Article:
In a recent case decided by the United States Court of Appeals for the Sixth Circuit, Fabiniak v. v. Wal-Mart Stores East, LP, No. 22-3636, 2023 WL 2592358 (6th Cir. Mar. 22, 2023), the employee, Brian Fabiniak, asserted an age discrimination and wrongful termination claim and pointed to the fact that his employer, Wal-Mart, skipped progressive disciplinary steps as evidence. Fabiniak managed the Madison, Ohio Wal-Mart store and had worked for Wal-Mart for over 10 years.
Wal-Mart has a progressive disciplinary system with steps designated by color – yellow, orange, and red. As a general practice, Wal-Mart’s progressive disciplinary steps proceeded sequentially, but supervisors had the ability skip steps for more “serious” infractions or when an employee received multiple warning to correct problematic behavior.
Fabiniak received a yellow discipline after he neglected to enter the management schedule into Wal-Mart’s internal systems after “multiple requests” to do so.
Later, Fabiniak’s store failed several cleanliness inspections, and despite being warned to fix it, the store failed another cleanliness inspection two weeks following the warning. At that point, the employer issued Fabiniak a red discipline (skipping the orange discipline) and placed Fabiniak on a performance improvement plan. The plan required Fabiniak to show “immediate and continuous improvement” in several cleanliness-related areas over the next two weeks. Two weeks later, the store failed the cleanliness inspection again. No additional discipline was issued. Another inspection followed in two more weeks, which also resulted in failed performance. At that point, Wal-Mart fired Fabiniak, who was 46, and replaced him with someone 20 years younger.
It was undisputed for the purposes of summary judgment that Fabiniak met his initial burden of proof to establish age discrimination by indirect evidence in that he (1) was over 40 years old; (2) was qualified for the position; (3) suffered an adverse employment action, which in this case was termination; and (4) was replaced by someone substantial younger than he was. The burden then shifted to the employer to state a legitimate reason for his termination, which was his continued poor performance. To demonstrate that this reason was pretext, Fabiniak pointed to the employer’s skipping of the orange progressive disciplinary step.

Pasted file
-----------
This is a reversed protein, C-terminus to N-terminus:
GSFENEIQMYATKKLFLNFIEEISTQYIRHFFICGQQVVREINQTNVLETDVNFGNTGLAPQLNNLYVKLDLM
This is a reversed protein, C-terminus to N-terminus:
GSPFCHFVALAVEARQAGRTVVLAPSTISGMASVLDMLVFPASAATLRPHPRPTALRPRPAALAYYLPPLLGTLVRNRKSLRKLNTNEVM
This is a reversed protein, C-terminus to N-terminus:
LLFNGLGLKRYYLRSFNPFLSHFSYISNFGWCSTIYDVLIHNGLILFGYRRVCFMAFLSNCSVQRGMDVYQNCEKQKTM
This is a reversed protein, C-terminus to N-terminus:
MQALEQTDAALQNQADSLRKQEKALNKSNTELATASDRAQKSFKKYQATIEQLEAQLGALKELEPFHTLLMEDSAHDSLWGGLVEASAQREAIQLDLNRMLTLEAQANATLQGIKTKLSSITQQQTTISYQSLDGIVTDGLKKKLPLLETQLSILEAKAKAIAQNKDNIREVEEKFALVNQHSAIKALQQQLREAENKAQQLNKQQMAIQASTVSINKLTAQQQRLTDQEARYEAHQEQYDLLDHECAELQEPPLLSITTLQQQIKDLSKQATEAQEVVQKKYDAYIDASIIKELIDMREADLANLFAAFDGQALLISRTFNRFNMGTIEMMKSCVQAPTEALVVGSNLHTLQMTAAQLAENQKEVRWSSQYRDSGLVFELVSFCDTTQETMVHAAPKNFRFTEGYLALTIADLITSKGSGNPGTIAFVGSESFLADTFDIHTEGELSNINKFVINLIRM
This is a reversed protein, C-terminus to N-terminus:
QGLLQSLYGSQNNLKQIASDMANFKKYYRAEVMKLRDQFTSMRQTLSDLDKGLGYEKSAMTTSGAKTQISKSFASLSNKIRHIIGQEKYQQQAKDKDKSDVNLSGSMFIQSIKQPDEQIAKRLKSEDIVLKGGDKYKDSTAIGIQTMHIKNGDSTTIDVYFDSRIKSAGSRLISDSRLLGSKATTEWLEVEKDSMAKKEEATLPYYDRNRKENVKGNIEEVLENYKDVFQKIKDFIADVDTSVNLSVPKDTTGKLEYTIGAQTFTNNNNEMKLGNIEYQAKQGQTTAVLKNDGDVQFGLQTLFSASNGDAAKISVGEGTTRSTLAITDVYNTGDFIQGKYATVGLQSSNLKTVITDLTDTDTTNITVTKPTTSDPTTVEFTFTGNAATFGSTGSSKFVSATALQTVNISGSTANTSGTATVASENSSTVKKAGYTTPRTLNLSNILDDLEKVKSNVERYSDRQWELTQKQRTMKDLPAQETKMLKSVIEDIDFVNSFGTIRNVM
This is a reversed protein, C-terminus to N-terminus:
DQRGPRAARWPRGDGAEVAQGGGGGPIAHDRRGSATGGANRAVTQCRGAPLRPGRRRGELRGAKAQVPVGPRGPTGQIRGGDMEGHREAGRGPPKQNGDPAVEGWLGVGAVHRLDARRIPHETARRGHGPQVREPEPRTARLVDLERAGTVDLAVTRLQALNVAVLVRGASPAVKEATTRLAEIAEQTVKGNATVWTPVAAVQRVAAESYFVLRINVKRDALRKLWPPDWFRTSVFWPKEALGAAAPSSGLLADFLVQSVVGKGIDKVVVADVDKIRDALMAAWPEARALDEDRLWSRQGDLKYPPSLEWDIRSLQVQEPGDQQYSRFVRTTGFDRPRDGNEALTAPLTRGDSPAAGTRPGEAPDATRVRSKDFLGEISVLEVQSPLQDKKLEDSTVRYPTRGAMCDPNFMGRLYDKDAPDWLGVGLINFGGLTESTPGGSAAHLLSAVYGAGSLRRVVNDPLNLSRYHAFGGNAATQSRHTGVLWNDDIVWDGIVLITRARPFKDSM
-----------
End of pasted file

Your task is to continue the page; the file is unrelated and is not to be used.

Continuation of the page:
What does pretext mean in an employment discrimination case and how do you prove it?
In the context of employment discrimination, pretext refers to a false reason or explanation given by an employer for an adverse employment action (such as termination, demotion, or failure to promote), which masks the true, discriminatory motive behind the action. To prove pretext, the employee in an employment discrimination case must show that the employer’s proffered reason for the adverse employment action is false or implausible, did not really motivate the employer, or that the true reason was discriminatory. This can be established through evidence such as discrepancies or inconsistencies in the employer’s explanation for the adverse employment action; evidence that similarly situated employees outside the employee’s protected class were treated more favorably for the same given reason; the employer did not follow its own practices and procedures; and/or the employer’s explanation for the adverse employment action changed over time or was not consistent with the facts. This is not an exclusive list of evidence and you should consult with qualified employment law attorneys regarding your particular circumstances.